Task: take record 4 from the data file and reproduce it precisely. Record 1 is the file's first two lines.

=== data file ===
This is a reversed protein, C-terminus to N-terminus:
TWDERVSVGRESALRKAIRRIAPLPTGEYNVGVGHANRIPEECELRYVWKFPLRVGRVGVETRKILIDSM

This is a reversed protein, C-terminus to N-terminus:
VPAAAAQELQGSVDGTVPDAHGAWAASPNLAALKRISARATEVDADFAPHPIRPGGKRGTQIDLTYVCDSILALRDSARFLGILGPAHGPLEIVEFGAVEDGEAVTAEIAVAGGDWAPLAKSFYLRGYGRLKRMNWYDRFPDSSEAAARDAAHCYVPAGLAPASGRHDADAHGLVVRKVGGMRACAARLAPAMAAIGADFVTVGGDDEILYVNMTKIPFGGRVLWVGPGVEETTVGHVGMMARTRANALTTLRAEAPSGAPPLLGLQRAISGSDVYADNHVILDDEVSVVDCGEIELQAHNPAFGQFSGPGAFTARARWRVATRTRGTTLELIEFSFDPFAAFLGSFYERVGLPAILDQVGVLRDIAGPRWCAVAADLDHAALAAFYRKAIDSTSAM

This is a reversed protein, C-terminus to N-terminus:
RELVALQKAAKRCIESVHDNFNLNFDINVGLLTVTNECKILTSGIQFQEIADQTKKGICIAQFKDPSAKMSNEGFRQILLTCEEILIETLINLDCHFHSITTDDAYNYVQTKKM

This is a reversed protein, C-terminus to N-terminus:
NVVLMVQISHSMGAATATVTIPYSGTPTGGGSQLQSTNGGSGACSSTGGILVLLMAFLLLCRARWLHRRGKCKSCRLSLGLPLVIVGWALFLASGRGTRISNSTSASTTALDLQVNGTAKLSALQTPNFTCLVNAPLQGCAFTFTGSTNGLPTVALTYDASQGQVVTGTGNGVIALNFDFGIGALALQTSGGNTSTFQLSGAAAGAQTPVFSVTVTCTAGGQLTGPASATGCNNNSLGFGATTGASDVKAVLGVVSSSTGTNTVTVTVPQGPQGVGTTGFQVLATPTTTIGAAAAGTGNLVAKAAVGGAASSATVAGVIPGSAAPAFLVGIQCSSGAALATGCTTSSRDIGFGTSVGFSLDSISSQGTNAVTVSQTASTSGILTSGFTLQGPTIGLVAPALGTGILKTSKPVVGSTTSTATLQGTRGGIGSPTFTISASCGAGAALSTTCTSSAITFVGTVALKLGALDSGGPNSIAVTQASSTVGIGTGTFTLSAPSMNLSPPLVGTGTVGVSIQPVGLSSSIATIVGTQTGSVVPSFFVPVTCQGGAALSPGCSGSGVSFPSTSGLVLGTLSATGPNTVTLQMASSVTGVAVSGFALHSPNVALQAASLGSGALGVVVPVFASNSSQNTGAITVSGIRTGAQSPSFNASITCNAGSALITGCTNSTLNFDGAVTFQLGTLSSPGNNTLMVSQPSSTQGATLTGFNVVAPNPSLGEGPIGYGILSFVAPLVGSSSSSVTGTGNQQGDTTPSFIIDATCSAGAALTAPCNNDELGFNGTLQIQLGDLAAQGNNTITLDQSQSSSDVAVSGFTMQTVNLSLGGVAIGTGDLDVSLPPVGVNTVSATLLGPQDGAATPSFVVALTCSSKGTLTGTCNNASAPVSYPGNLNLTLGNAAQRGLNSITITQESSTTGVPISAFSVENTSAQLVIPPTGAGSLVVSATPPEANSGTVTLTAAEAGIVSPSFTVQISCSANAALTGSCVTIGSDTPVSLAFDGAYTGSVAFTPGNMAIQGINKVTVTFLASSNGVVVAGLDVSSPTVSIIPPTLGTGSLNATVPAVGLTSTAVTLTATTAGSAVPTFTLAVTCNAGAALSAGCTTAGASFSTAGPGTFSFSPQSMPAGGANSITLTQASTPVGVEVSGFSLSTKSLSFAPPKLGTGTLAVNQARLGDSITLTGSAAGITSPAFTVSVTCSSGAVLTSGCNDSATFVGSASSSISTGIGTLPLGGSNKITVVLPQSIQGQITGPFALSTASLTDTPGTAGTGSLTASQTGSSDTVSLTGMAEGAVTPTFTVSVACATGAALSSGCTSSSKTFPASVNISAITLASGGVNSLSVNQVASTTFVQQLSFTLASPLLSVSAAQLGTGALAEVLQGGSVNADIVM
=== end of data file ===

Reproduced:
This is a reversed protein, C-terminus to N-terminus:
NVVLMVQISHSMGAATATVTIPYSGTPTGGGSQLQSTNGGSGACSSTGGILVLLMAFLLLCRARWLHRRGKCKSCRLSLGLPLVIVGWALFLASGRGTRISNSTSASTTALDLQVNGTAKLSALQTPNFTCLVNAPLQGCAFTFTGSTNGLPTVALTYDASQGQVVTGTGNGVIALNFDFGIGALALQTSGGNTSTFQLSGAAAGAQTPVFSVTVTCTAGGQLTGPASATGCNNNSLGFGATTGASDVKAVLGVVSSSTGTNTVTVTVPQGPQGVGTTGFQVLATPTTTIGAAAAGTGNLVAKAAVGGAASSATVAGVIPGSAAPAFLVGIQCSSGAALATGCTTSSRDIGFGTSVGFSLDSISSQGTNAVTVSQTASTSGILTSGFTLQGPTIGLVAPALGTGILKTSKPVVGSTTSTATLQGTRGGIGSPTFTISASCGAGAALSTTCTSSAITFVGTVALKLGALDSGGPNSIAVTQASSTVGIGTGTFTLSAPSMNLSPPLVGTGTVGVSIQPVGLSSSIATIVGTQTGSVVPSFFVPVTCQGGAALSPGCSGSGVSFPSTSGLVLGTLSATGPNTVTLQMASSVTGVAVSGFALHSPNVALQAASLGSGALGVVVPVFASNSSQNTGAITVSGIRTGAQSPSFNASITCNAGSALITGCTNSTLNFDGAVTFQLGTLSSPGNNTLMVSQPSSTQGATLTGFNVVAPNPSLGEGPIGYGILSFVAPLVGSSSSSVTGTGNQQGDTTPSFIIDATCSAGAALTAPCNNDELGFNGTLQIQLGDLAAQGNNTITLDQSQSSSDVAVSGFTMQTVNLSLGGVAIGTGDLDVSLPPVGVNTVSATLLGPQDGAATPSFVVALTCSSKGTLTGTCNNASAPVSYPGNLNLTLGNAAQRGLNSITITQESSTTGVPISAFSVENTSAQLVIPPTGAGSLVVSATPPEANSGTVTLTAAEAGIVSPSFTVQISCSANAALTGSCVTIGSDTPVSLAFDGAYTGSVAFTPGNMAIQGINKVTVTFLASSNGVVVAGLDVSSPTVSIIPPTLGTGSLNATVPAVGLTSTAVTLTATTAGSAVPTFTLAVTCNAGAALSAGCTTAGASFSTAGPGTFSFSPQSMPAGGANSITLTQASTPVGVEVSGFSLSTKSLSFAPPKLGTGTLAVNQARLGDSITLTGSAAGITSPAFTVSVTCSSGAVLTSGCNDSATFVGSASSSISTGIGTLPLGGSNKITVVLPQSIQGQITGPFALSTASLTDTPGTAGTGSLTASQTGSSDTVSLTGMAEGAVTPTFTVSVACATGAALSSGCTSSSKTFPASVNISAITLASGGVNSLSVNQVASTTFVQQLSFTLASPLLSVSAAQLGTGALAEVLQGGSVNADIVM